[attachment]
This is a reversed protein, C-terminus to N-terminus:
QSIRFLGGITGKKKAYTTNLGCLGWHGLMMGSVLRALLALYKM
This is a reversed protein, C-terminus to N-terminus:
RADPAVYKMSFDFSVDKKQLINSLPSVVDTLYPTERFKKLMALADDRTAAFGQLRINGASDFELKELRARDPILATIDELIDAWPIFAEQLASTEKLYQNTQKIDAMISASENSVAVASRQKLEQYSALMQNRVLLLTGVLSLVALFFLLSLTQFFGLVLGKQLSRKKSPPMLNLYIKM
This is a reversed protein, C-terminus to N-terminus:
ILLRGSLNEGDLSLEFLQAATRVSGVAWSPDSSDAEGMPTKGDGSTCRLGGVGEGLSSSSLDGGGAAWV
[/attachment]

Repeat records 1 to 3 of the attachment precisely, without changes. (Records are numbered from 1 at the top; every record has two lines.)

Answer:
This is a reversed protein, C-terminus to N-terminus:
QSIRFLGGITGKKKAYTTNLGCLGWHGLMMGSVLRALLALYKM
This is a reversed protein, C-terminus to N-terminus:
RADPAVYKMSFDFSVDKKQLINSLPSVVDTLYPTERFKKLMALADDRTAAFGQLRINGASDFELKELRARDPILATIDELIDAWPIFAEQLASTEKLYQNTQKIDAMISASENSVAVASRQKLEQYSALMQNRVLLLTGVLSLVALFFLLSLTQFFGLVLGKQLSRKKSPPMLNLYIKM
This is a reversed protein, C-terminus to N-terminus:
ILLRGSLNEGDLSLEFLQAATRVSGVAWSPDSSDAEGMPTKGDGSTCRLGGVGEGLSSSSLDGGGAAWV